I suppose everyone wishes for a magic wand now and then, but especially a busy mother with young children. Just think what we could get done in one day if we had one!
First thing after breakfast, we'd take it out of its hiding place. (We would never let a powerful wand lie around the house). Why, you say? Because the kids might turn their toys into live objects or wish for a gazillion guppies in the fish tank or transport themselves to the moon and back without our permission -- that's why.
So, back to your own hiding place and out with the wand! After breakfast each day, you take that little star stick and "Presto, Change-o" those musically-enhanced stars change things immediately! Dirty dishes turn into sparkling-clean dishes resting on their proper shelves. Gently tap the kitchen floor on your way out, and that same wand mops up breakfast spills and leaves the floor looking brand new.
It's on to the laundry room, where we zap that pile of dirty clothes into fresh and clean, pre-matched and sorted clothing. And not just any clothing -- this kind floats or dances its own way down the hall to the proper bedroom closets and drawers. All the while, we are standing there watching, hands clasped, a delighted little sigh escaping our lips. Absolutely no effort required on our parts, except a little wave of the wand!
That's when a little voice behind us interrupts with "Mommy?" We suddenly snap back to the kitchen of reality -- the one with cereal bowls still on the table, a puddle of juice in front of the fridge and the distinct drift that there may be a diaper close by that needs our attention.
When we have to leave our little magic wands behind, we can either pout or praise our Lord for giving us something far more precious than a stick that sends musical stars blinging. We have little helpers living at home that need to be trained to assist with household chores.
More importantly, they are actually ready and willing to help if we will only let them pitch in while we work alongside.
You've probably had dozens of offers through the years -- those little tugs on your shirt or skirt while you're in front of a sink full of dishes. The little voice that chortles, "Me help?" And, as is so often the case, we say, "It's okay, Mommy will be done in a minute."
The problem with this is our misinterpretation of a child's request. We thought they wanted to help, but children don't see us as *needing* their help. In their eyes, we know everything and especially how to get a job done. They've seen us do it before - again and again.
What they want is a piece of the action!
Those suds look like fun! And how do the dishes go in one side of the sink and come out on the other so clean and shiny? Or how does a mop do what it does? And, oh, yes! May they please help play in (er, clean) the toilet?!? Better train 'em while you can, Moms...
Years ago, I would transform myself into different characters while training our little ones to do chores. On some days I was Mrs. Sweet, and they were coming to help sweep floors for me or load the dishwasher. Mrs. Sweet was very kind, but she also fell asleep a lot and began to snore. You can imagine how quiet our kiddos tried to be while Mrs. Sweet napped. They also giggled and whispered when she snored!
Then there was Mrs. Honey, whose accent was so very Southern the children had to ask what she was saying sometimes. Mrs. Honey would often talk about "My dearly-depotted husband got me those lovely dishes while serving as a sah-junt in the wah."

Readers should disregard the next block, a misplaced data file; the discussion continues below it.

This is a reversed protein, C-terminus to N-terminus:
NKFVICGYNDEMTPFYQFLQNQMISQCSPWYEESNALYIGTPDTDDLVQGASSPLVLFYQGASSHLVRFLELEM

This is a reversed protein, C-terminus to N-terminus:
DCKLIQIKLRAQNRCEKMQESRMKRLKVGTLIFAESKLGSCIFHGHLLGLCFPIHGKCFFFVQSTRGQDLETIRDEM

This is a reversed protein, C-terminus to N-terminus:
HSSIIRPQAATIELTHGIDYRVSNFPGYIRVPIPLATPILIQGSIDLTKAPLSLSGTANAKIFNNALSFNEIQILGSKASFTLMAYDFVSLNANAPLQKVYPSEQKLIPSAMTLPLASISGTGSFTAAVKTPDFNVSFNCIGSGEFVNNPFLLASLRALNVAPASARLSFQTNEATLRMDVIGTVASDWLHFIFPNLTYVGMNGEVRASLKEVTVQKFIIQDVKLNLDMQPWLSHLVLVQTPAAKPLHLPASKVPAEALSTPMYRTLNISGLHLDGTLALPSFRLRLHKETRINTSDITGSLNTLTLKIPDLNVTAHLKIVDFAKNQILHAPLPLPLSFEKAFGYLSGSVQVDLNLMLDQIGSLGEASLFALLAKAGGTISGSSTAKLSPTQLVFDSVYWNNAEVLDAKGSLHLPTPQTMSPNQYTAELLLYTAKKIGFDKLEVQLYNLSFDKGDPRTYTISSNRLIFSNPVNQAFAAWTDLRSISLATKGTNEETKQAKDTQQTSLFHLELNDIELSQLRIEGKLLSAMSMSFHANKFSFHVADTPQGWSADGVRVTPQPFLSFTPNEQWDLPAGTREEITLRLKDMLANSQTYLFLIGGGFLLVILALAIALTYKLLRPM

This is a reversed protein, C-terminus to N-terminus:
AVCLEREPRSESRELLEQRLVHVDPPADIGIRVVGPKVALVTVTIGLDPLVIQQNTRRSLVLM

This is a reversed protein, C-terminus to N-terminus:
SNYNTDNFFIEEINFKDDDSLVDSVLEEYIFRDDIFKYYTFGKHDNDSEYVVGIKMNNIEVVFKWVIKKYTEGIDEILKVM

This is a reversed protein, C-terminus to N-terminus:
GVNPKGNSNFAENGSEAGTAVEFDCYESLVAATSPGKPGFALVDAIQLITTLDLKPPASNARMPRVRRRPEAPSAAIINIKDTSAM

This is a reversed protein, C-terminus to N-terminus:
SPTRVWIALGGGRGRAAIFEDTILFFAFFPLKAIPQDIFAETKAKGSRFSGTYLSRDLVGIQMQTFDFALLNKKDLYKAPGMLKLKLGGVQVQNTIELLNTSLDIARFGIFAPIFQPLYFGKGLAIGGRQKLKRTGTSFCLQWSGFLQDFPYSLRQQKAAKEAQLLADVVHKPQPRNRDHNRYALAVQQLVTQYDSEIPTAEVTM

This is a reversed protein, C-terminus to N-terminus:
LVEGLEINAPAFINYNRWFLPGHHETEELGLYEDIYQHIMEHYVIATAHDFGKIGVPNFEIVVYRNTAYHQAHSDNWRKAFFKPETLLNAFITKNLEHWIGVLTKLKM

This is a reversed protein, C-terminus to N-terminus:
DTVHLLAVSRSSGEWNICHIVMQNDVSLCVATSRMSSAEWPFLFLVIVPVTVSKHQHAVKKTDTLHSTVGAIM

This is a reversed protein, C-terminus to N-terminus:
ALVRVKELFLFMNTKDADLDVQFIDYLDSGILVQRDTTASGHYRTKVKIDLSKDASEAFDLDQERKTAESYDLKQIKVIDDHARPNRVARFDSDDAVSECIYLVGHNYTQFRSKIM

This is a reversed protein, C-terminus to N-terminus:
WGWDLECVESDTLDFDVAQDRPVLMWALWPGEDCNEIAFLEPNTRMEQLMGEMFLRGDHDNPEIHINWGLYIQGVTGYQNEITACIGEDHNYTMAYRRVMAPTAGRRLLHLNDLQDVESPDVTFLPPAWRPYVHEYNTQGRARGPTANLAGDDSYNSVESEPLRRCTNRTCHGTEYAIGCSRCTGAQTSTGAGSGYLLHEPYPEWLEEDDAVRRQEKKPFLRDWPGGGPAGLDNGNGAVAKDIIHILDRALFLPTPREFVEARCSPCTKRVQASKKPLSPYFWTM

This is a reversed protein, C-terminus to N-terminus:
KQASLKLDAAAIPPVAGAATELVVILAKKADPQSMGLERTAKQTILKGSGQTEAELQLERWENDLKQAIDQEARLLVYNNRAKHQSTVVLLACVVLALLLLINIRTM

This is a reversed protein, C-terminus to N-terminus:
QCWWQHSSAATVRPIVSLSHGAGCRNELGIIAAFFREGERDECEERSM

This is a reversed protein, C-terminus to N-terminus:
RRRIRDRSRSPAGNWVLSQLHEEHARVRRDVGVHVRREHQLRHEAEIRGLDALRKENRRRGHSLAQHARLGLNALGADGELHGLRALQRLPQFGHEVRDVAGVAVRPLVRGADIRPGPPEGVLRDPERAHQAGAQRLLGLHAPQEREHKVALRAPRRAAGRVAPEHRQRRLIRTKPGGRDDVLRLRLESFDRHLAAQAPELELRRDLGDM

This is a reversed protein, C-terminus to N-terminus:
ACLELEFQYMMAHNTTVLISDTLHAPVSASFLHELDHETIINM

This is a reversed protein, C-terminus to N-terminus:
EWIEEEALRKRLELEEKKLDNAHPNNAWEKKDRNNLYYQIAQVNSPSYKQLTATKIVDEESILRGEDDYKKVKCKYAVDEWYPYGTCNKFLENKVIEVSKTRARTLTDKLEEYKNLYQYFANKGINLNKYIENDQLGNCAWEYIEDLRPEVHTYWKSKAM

Maybe it was silly, but we had a blast, the children loved the different women they 'worked for' and in the process, our household was in good shape. My precious "magic wands" were hustling to pick up, dust, sweep, fold clothes and unload the dishwasher ... while I, pregnant with #3 at the time, had some time to sit down in the same room and direct them. Or snore, if Mrs. Sweet was visiting.
You may not invite Mrs. Honey, Miz Grump or Mrs. Sweet into your home, and that's okay. What's important is that you find a way to lovingly train your children to help while they are willing and able. All too soon they will be interested in other things and that very-clear window of opportunity will be streaked and cloudy.
We do our children no favors to let them grow up with no concept of responsibility.
If you've already let too much time get by you, start out slowly. Come up with a plan that involves time to interact with your child while making beds, sweeping the walk or sorting laundry. Look your child in the eye, smile often and commend any effort put forth to assist you. Be patient and compliment work done well. Aware stickers or free time or play a game your child enjoys after chores are done. In other words, make working together a pleasant experience.
One more thing I'd have done back then if the magic wand existed. I would have waved it over the table about 5 p.m. when everyone was hungry and tired and a little bit cranky for supper. That's when I would have wiggled my wand and wished for a succulent roast, steamed veggies, a big salad and homemade yeast rolls on the table!
But magic wands don't exist, and I learned there's a far better way to get things done. Involve the children in setting the table, preparing a pretty salad and putting some muscle into rolling out the rolls.
Training children takes time. Lots of time, but in the long run, it pays good dividends. They'll learn to make their own beds, keep their rooms neat and carry their dirty dishes to the sink after meals -- all without being asked.
And all the while, you will be standing there watching in amazement -- hands clasped, a delighted little sigh escaping your lips. Absolutely no effort required on your part -- except a little wave of the hand to get things done!